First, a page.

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A Heart on Fire: Catholic Witness and the Next America

Average Rating 4.5
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  • Posted July 20, 2012

    Telling it like it is

    Once again Archbishop Chaput puts forth the info needed for Christians to understand that values trump politics first and foremost. I am a Catholic first and a political party supporter second. Their values are not necessarily my values as a Catholic.

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  • Posted April 4, 2012

    more from this reviewer

    Over the years Archbishop Chaput has become one of the most arde

    Over the years Archbishop Chaput has become one of the most ardent and prominent Catholic voices in matters that concern the role that religion plays in the public life of the American republic. His book Render Unto Caesar is one of the definitive contemporary views on such topics. Even though Archbishop Chaput obviously comes from a Catholic theological and intellectual tradition, his views are ecumenical and appeal to the widest cross-section of people interested in the proper relationship between religious and political spheres.

    Since Render Unto Caesar came out, there have been many troubling social and political developments that land special urgency to the renewed defense of religious freedom in the United States. Several states have enacted restrictions on the freedom of Catholic (and other) child adoption agencies, the federal government has tried (fortunately unsuccessfully) to have the final say in the employment decisions of the religious institutions, and most recently the same federal government has been embattled with the Catholic Church in matters concerning the freedom of Catholic institutions to use the health care plans of their choice.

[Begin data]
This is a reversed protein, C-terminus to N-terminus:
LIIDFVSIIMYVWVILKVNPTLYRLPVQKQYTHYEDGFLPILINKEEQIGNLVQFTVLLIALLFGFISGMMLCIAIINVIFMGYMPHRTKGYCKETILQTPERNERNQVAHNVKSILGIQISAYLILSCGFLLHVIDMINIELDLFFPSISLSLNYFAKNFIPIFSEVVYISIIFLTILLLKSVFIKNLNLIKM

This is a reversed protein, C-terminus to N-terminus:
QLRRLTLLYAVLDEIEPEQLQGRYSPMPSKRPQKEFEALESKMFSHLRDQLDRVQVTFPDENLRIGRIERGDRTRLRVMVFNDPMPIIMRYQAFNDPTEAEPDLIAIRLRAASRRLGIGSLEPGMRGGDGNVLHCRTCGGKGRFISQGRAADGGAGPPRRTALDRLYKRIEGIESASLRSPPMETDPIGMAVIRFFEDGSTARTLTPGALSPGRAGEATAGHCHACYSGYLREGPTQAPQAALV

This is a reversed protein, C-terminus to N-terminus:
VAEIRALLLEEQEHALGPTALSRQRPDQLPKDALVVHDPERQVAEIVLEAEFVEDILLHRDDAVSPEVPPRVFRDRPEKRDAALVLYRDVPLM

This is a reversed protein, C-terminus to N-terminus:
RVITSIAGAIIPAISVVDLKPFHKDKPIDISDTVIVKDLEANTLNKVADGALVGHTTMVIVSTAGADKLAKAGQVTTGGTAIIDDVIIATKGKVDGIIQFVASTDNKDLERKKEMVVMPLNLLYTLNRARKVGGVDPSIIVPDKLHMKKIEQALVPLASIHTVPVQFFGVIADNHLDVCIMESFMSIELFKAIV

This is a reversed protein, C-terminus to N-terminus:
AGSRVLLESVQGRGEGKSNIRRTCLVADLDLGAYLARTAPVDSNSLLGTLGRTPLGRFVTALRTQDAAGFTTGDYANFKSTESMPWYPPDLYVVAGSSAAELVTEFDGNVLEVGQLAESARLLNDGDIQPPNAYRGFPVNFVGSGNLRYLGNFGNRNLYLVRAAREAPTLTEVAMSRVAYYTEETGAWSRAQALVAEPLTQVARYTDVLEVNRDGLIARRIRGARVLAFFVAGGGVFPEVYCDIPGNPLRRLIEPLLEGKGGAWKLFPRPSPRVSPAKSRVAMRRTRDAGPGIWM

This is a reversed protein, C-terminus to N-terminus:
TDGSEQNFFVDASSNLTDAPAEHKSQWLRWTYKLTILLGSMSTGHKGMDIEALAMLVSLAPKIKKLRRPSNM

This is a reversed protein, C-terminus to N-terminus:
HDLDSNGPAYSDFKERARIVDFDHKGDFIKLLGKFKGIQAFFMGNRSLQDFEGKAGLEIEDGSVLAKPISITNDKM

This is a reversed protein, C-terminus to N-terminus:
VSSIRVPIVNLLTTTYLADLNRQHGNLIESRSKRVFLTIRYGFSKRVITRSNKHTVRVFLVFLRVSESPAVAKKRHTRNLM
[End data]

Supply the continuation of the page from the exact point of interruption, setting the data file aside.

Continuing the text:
As in most of his writing, Archbishop Chaput does not aim to just focus on any particular incident in his overall analysis. He offers his own insights based as much on the religious considerations as on the cultural history of America. The opening lines of A Heart on Fire are a quotation from Herman Melville Truth is like a threshing machine; tender sensibilities must keep out of the way. Archbishop Chaput is certainly not afraid of hurting tender sensibilities, but both in terms of the message and the style of writing he is eminently sensible and erudite. This short e-book presents some of his most ardent and eloquent appeals for a continuing witness of the religiously minded groups and individuals in the defense and promotion of their convictions in public. We live in challenging times, but it is exactly those challenges that can strengthen our own faith. I hope and pray that many of us will be able to rise to the occasion.

    The only issue that I have with this Kindle ebook is its size. It is a very short document to begin with, on par with a longish magazine article. Additionally, the first chapter of archbishop Chaputs book Render Unto Caesar takes up about a third of the e-book. That larger book, published in 2008, is indeed eminently relevant to the discussion at hand, and it helps frame these current issues within the larger narrative. However, you are already able to read the first chapter of that book for free on your Kindle, so there is no extra value added by including it in this shorter e-book. I would have much preferred if this extra space were taken up by the further elaboration of the new insights and arguments that make A Heart on Fire such a relevant and timely document.

    Another book that I would recommend if you are interested in exploring issues of religion and politics form a philosophical/legal perspective is Francis Beckwiths Politics for Christians. It is a probing and intellectually demanding book, but in my opinion it is one of the best recent resources on this subject.

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  • Anonymous

    Posted April 2, 2012

    No text was provided for this review.

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